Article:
Too Busy–Again–To Continue my little Squadron Supreme Series, But I’m Never Too Busy to Point Out Some Questionable Rhetoric
Quoth Alan David Doane:
Noted Beagle Saves Noted Publisher — Great profile of Fantagraphics in the Seattle Weekly. The best part, to me, is that the newspaper isn’t afraid to come right out and call Fantagraphics “the most widely respected comics publisher in America.” The article is a terrific history of the company and its highs and lows, focusing on how The Complete Peanuts has turned things around financially, insuring even more great books from the publisher that brought you Ghost World, The Acme Novelty Library, Love and Rockets, and many of the other best comics published in the past couple of decades.
Now, we’ll set aside the question of exactly what the “best” comics published in the last two decades are (my list would include Animal Man #1-26; Cerebus–up until the point at which I stopped reading it, which was only a little more than one decade ago–; Doom Patrol #19-63; Watchmen; The Filth; and, yes, The Squadron Supreme…plus, for sure, the Fanta reprint(s) of Peanuts…bring ’em on!)–but, please, can someone explain to me why Alan thinks any reputable newspaper would be “afraid” to proclaim Fantagraphics the “most respected comics publsher in America”? What other company (other than D & Q, the “most respected comics publisher in Canada”, I suppose?) is even aiming for “respectability” (read: the approbation of an almost wholly bankrupt literary establishment)? More importantly, why the fuck should anyone be making this appeal?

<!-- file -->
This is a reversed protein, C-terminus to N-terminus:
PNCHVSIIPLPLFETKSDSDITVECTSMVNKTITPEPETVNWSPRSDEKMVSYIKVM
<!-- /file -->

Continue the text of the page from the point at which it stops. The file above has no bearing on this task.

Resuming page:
Again, understand me, I have no problem with most of the Fantagraphics books I’ve read–what I dislike is the yearning for “prestige” that mars the critical discourse surrounding these books.
In the past year, I’ve come to the conclusion that “artcomix” is the dirtiest neologism of our time…
Good Night Friends!